when will we be getting paid more or Inflation explained …
Inflation – it’s everywhere!
I thought I’d dedicate this week’s blog to explaining what inflation is and how it impacts us individually.
Inflation is the increase in the price we pay for goods and services.
The annual rate of inflation in Australia today is 2.6 per cent. In other words, the price we pay for things like milk and a loaf of bread has increased by 2.6 per cent since this time last year.
Or put another way, a coffee that cost you $4 last year would now cost you $4.10.
For context, in the past 30 years the average rate of inflation in Australia was just above 2 per cent.
In the seventies and eighties inflation in Australia was much higher, sitting above 10 per cent a year for most of those decades.
In 1975, the inflation rate was 18 per cent, which would have pushed your $4 coffee to $4.70 in the space of one year!
Why is inflation important?
Well, as the above example shows, inflation impacts our budgets because it impacts how much we have to pay for things.
Inflation also impacts how much we get paid (defined as ‘wage growth’). As we get paid more, we spend more, creating demand for goods and services, and pushing prices up (i.e., inflation).
You typically don’t see inflation without wage growth at a similar or higher rate (more on that below).
More broadly, a healthy rate of inflation is good for the economy; it drives economic growth and generates wealth for households.
We don’t want inflation to be too high or too low. We want our inflation like Goldilocks wanted her porridge; not too hot, not too cold, but somewhere in the middle.
The Reserve Bank of Australia (RBA) considers the ‘Goldilocks zone’ for inflation to be between 2 per cent and 3 per cent. It considers that a ‘healthy and sustainable’ rate of economic growth.
If it needs to slow down the rate of inflation, the RBA increases interest rates and if it wants to increase inflation it reduces interest rates.
Because inflation affects interest rates in this way it also affects how much we, as borrowers, have to pay for the money we borrow.
So, if inflation is sitting smack bang in the middle of the ‘Goldilocks zone’, the RBA would be happy, and right to leave things as is, wouldn’t it? Not quite.
The reason inflation is in the headlines lately is because, even though it’s sitting in the ‘Goldilocks zone’, the RBA isn’t happy.
That’s because increases in inflation and the prices we pay for goods and services at the moment, is not being driven by wage growth. It’s being driven by supply shortages.
The RBA has said numerous times it wants wages to increase before it increases interest rates, even if we do experience some high inflation in the short term because of supply shortages.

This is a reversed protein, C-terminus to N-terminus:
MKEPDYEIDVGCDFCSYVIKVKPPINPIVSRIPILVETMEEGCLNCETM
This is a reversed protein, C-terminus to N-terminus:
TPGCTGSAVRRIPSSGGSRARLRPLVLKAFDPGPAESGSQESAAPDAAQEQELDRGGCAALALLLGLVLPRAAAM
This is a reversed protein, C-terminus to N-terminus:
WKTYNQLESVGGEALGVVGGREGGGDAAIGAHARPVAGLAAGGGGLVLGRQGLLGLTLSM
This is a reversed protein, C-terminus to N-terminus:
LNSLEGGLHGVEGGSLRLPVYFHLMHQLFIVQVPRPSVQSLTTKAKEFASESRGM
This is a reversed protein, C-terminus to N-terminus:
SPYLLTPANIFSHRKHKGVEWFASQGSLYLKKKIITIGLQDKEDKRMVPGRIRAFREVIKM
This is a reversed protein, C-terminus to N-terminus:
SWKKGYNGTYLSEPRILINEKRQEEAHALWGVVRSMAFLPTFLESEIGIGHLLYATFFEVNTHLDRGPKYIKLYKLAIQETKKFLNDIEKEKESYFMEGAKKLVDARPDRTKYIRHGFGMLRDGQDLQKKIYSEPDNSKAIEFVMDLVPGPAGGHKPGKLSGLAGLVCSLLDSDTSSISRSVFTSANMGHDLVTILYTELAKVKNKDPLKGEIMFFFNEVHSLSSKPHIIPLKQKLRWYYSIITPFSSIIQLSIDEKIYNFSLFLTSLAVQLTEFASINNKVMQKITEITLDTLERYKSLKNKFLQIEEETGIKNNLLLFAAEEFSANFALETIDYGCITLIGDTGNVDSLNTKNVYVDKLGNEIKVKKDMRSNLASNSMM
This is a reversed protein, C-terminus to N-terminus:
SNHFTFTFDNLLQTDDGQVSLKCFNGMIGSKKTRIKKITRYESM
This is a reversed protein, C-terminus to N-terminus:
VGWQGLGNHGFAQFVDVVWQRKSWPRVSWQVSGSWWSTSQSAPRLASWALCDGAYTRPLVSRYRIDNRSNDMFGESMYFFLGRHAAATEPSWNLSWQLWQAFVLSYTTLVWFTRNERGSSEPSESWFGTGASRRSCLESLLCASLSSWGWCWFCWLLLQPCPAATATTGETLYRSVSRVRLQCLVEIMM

Wage growth is below 3 per cent today and needs to be above 3 per cent to have a meaningful impact on inflation.
The bad news is we’re probably going to be paying more for our groceries and petrol in the coming months but the good news is that interest rates won’t be increasing until we start getting paid more.
With inflation increasing faster than wages, it’s never been a more important time to manage our expenses.
House insurance increase
Q – How much should I be paying for my house insurance? I received my premium this week and it’s increased significantly on this time last year.
A – Great question and I hear you! At the start of January, I received three insurance premiums in one go.
Fortunately, despite three large bills landing at the same time, I had been disciplined throughout the year, making my contributions to my ICE (in case of emergency) savings account.
Unfortunately, my premiums increased by 20 per cent across all three policies (that’s much more than inflation!).
Whenever my insurance premiums come in, I set aside an hour to do some shopping around with insurers. I’d recommend you do the same because, unfortunately, I’ve found loyalty doesn’t pay when it comes to insurance.
The best part is you don’t have to sit on hold for 10 minutes at a time these days; it can all be done online. Here’s how you can save a few dollars.
Shop around: I went online to get three quotes on the same house. Three different insurers, using the same details and assumptions, gave me three quotes that varied by as much as 30 per cent with the cheapest quote $100 less than the amount my current insurer was seeking to charge.
Check the Insured amount: In doing my research I found that the insured amount (the amount of money you would be paid to replace your house or car) differed greatly. I researched what the cost would be to demolish and rebuild the house (or replace my car for that policy) and made sure all three quotes had the same insured amount in the quote. That knocked another $100 off.
Change the Excess: Most insurance policies automatically select the lowest possible excess. It will come down to what’s comfortable for you. I personally increase my excess from $500 to $2,000 and that generally reduces my premiums by another $100.
Total savings of $300 on one quote. On the three policies I saved myself just under $1,000 by doing an hour’s worth of research.
Author, BULLETPROOF INVESTING